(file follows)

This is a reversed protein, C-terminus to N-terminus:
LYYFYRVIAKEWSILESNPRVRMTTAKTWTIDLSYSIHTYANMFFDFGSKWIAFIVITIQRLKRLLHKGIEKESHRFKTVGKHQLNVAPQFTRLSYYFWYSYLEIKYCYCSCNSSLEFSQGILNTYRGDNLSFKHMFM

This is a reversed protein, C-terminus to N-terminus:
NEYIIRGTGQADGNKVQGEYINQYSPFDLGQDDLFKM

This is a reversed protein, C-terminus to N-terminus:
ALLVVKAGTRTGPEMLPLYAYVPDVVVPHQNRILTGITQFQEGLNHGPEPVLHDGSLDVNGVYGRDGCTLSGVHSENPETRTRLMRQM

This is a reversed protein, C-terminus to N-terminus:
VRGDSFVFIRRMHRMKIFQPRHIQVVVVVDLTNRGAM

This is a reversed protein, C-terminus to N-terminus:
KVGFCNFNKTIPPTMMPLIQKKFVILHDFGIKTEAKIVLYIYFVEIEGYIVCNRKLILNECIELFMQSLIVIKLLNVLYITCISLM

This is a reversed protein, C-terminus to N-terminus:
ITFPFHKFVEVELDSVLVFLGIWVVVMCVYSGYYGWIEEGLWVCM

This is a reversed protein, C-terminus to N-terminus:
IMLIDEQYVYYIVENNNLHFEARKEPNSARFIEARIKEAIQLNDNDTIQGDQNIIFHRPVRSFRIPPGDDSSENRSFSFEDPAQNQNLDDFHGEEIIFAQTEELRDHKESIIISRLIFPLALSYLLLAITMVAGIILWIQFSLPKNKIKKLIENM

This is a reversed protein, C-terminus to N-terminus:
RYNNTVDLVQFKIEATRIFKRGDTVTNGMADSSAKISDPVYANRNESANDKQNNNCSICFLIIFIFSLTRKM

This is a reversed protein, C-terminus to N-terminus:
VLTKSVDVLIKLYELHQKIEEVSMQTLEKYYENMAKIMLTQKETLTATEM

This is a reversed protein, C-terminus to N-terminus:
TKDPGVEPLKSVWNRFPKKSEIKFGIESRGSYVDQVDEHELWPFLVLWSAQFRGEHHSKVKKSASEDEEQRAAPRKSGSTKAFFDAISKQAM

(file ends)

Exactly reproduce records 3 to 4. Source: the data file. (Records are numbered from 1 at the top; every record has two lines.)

This is a reversed protein, C-terminus to N-terminus:
ALLVVKAGTRTGPEMLPLYAYVPDVVVPHQNRILTGITQFQEGLNHGPEPVLHDGSLDVNGVYGRDGCTLSGVHSENPETRTRLMRQM

This is a reversed protein, C-terminus to N-terminus:
VRGDSFVFIRRMHRMKIFQPRHIQVVVVVDLTNRGAM